G20, Climate Change and Sustainable Development

In 2017, I participated in the selection of Indonesian delegation for the Y20 Summit in Berlin. Although I was unable to pass the final round of interviews, I was grateful that I have been chosen as the finalists from 1000+ registrants. Below is the short essay/position paper I wrote for the selection round, writing about the G20, Climate Change and Sustainable Development.


The G20 and its member countries are a formidable force, not just economically but also in terms of climate impact. The G20 represents 74% of the world’s GDP, but they also represent 77% of the world’s annual carbon output. As such, an effective approach by the G20 to reduce its carbon footprint would be critical to reaching the global goals of the Paris Agreement as well as the Sustainable Development Goals. Moreover, actions done by the G20 countries can set a precedence for other countries outside the G20 to benchmark and follow.

As outlined in the G20 Action Plan for the 2030 Agenda for Sustainable Development, it is imperative for G20 countries to promote sustainable development for all. However, despite this common goal, countries have different national priorities, hence the principle of “common but differentiated responsibility”. Thus, different approaches must be applied to different groups of countries – in which this essay categorises into two groups – to accommodate the varying priorities.

For developing nations, the drive is on strong economic growth to fulfil the basic needs for citizens. Aligning this to climate change goals, this economic drive must be realized through “green growth” – achieving economic growth in a climate-friendly manner, among others by using greener energy sources. This will ensure energy security and sustainability, achieve their Nationally Determined Contributions (NDC) whist also opening opportunities for partnership with international organizations or developed countries with tighter environmental requirements for aid.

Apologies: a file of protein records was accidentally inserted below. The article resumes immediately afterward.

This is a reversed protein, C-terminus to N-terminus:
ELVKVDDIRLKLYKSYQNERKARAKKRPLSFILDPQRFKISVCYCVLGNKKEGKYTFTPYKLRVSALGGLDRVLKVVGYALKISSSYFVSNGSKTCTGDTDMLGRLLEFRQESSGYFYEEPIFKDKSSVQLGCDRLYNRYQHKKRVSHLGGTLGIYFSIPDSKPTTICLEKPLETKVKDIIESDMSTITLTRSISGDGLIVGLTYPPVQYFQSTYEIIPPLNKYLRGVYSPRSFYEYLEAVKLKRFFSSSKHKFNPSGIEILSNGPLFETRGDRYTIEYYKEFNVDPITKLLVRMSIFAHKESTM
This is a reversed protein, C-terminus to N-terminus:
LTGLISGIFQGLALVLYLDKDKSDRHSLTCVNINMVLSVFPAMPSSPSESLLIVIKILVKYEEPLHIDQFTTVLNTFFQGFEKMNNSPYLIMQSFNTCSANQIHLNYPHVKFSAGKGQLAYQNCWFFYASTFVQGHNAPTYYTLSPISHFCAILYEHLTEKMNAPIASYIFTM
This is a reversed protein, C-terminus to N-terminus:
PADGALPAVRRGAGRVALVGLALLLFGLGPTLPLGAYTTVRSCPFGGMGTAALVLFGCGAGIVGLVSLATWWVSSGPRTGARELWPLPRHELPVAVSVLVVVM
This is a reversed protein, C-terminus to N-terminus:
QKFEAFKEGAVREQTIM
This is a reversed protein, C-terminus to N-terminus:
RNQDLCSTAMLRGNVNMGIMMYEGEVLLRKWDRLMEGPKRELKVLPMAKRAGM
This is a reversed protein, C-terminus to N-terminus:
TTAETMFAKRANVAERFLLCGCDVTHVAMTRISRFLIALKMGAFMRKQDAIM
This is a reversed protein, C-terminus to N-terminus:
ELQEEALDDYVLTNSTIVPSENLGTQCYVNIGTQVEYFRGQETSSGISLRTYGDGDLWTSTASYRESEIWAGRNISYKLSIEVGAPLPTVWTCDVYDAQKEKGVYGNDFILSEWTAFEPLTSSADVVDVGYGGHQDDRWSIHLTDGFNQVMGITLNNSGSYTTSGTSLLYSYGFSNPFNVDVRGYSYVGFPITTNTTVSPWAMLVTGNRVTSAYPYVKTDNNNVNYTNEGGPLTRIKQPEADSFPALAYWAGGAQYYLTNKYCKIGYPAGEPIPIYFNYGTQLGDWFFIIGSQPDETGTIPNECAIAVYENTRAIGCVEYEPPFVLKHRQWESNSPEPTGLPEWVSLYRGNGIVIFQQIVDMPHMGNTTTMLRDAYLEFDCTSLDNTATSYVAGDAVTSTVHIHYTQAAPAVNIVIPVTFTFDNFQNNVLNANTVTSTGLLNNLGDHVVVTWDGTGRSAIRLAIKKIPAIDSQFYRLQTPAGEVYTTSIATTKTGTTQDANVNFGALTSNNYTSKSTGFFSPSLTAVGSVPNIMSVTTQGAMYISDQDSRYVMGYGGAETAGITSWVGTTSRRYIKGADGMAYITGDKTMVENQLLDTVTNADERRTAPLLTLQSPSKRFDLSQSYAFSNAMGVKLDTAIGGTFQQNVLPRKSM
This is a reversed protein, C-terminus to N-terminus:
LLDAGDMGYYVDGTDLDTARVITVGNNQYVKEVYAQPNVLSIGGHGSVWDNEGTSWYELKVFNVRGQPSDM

Developed nations, on the other hand, set their goals on improving the efficiency of their energy-intensive economies, and lead the global transition to renewable energy. With greater access to capital, renewable energy industries have begun to flourish in developed nations, allowing them to become thought and technology leaders in the global proliferation of renewable energy.

Understanding the two different objectives yet aiming to create a cooperation within the member states, and in line with the 2016 G20 Voluntary Action Plan on Renewable Energy, articles 48-49 of the Addis Ababa Action Agenda, and the efforts of the UNFCCC-established Green Climate Fund, we support a partnership between the public and private sectors to promote the development and use of renewable energy. We propose to build on the 2016 G20 Voluntary Action Plan and establish a G20 “Green Zone”, to:

  • Attract green investments through fiscal incentives, such as a reduction in applied taxes for investments on renewable energy projects
  • Encourage sharing and replication of best practices for renewable energy among member states
  • Support the transfer of technology for renewable energy

Some member states have individually introduced similar fiscal incentives in the past. Member states can learn from the success of China in attracting almost 30% of the world’s renewable energy investment in 2014 through tax reductions and subsidies. A joint effort by the G20 as opposed to individual countries would amplify the potential for success, especially with the outsized influence of the G20 on the world’s economy and climate.


Cahyawardhani, 2017

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